Over 10,000 Cuban Protesters Flood Havana
Caribbean COVID-19 U.S.A

Over 10,000 Cuban Protesters Flood Havana

With COVID-19 cases at a record high, and efforts to respond to a food shortage seemingly non-existent, tens of thousands of protesters flood the streets of Havana and other Cuban cities.

By Donovan Martin Jr.

Sunday, July 11, 2021, thousands of anti-government protesters took to the streets, livid about food and medicine shortages, along with record COVID-19 cases. Cuba is suffering from their worst economic depression in decades. Protesters lined the streets in Havana and other major cities chanting “we want liberty” and “down with the dictatorship.” Yet their demonstrations were met with a relentless police force. To censor the protesters’ message, mobile internet was disabled in parts of Cuba. Furthermore, some social media applications were shut down. Now, police presence is immense across the country.

While protesters and the United States blame their lack of essential materials on the incompetence of the Cuban government, the Caribbean island blames the American embargo. The embargo against Cuba prevents American businesses, and businesses with commercial activities in the United States, from conducting trade with Cuban interests. The embargo costs America $1.2 billion annually and Cuba $753 billion.

Relations between the United States and Cuba have been tense since the 1960s, but under the Obama administration, the future was looking bright. In 2015, both the United States and Cuban embassies reopened. In 2016, commercial flights between the two countries started up again for the first time in 50 years. He further loosened the restrictions of the embargo for he believed that they “do not help the Cuban people—they only enrich the Cuban regime.” Many of his actions were soon negated under the Trump presidency; travel bans were instituted and more sanctions were implemented.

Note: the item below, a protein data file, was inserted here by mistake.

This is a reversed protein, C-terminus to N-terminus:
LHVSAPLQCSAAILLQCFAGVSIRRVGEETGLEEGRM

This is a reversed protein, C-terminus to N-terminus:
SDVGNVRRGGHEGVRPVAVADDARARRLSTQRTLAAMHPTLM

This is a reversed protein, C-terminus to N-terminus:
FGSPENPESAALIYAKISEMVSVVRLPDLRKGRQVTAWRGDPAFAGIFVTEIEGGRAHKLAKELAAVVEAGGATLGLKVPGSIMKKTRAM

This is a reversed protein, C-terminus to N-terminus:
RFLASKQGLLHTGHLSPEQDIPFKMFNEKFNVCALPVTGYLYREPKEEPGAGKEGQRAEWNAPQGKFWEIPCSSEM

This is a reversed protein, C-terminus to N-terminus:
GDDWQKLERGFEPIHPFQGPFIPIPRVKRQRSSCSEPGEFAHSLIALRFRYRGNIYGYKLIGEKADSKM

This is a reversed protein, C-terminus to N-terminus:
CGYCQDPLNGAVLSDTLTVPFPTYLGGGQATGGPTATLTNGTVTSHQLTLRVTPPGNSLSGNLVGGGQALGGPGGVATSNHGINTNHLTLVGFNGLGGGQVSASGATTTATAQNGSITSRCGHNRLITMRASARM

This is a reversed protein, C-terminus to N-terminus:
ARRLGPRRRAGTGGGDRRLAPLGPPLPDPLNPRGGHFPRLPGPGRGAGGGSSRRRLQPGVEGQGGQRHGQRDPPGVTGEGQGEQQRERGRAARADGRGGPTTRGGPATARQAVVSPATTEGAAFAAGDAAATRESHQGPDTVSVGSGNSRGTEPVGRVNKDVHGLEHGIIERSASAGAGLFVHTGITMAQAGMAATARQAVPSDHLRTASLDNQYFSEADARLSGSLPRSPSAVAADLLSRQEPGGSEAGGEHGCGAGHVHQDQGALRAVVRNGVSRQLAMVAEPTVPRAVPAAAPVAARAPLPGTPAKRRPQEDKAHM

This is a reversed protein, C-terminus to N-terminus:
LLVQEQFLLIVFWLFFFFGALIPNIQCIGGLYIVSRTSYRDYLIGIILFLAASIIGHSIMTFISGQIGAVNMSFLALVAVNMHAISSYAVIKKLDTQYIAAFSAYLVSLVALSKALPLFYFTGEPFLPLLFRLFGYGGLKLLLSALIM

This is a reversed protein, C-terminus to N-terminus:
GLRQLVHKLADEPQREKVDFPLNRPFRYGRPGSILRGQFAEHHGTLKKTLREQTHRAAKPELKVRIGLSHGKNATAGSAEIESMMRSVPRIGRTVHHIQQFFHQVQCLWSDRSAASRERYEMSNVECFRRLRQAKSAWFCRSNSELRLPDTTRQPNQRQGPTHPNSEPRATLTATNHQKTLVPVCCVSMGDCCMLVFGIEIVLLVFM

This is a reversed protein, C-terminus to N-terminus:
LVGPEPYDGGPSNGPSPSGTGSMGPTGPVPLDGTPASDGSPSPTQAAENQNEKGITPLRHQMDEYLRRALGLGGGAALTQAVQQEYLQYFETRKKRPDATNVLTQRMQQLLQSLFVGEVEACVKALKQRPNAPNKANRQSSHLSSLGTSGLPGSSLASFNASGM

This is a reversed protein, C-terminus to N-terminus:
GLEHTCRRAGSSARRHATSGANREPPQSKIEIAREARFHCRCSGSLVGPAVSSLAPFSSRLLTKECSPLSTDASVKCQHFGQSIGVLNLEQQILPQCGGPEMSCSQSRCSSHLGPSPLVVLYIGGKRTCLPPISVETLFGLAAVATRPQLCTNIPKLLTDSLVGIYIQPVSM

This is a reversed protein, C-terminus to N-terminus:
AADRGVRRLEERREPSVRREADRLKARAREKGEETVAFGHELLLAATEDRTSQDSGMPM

The United States President Joe Biden said he stands firmly with the Cuban protesters, saying it’s their universal diplomatic right to protest. His press secretary, Jen Psaki, went on to say,

“There’s every indication that yesterday’s [Sunday’s] protests were spontaneous expressions of people who are exhausted with the Cuban government’s economic mismanagement and repression. And those — these are protests inspired by the harsh reality of everyday life in Cuba, not people in another country.”

The Cuban President Miguel Diaz-Canel condemned the United States in his response,

“Is it not very hypocritical and cynical that you block me, that you, who carry out a policy that violates human rights of an entire people for more than 60 years, intensify it in the midst of a situation as complex as the pandemic, and you want to present yourself as the big saviour? Lift the blockade. Lift the 243 measures, and we will see how we get along.”

It is unclear if this protest was an isolated occasion or the beginning of many. However, what remains evident is that the tensions between Cuban citizens, the Cuban government, and the United States government are on the rise.

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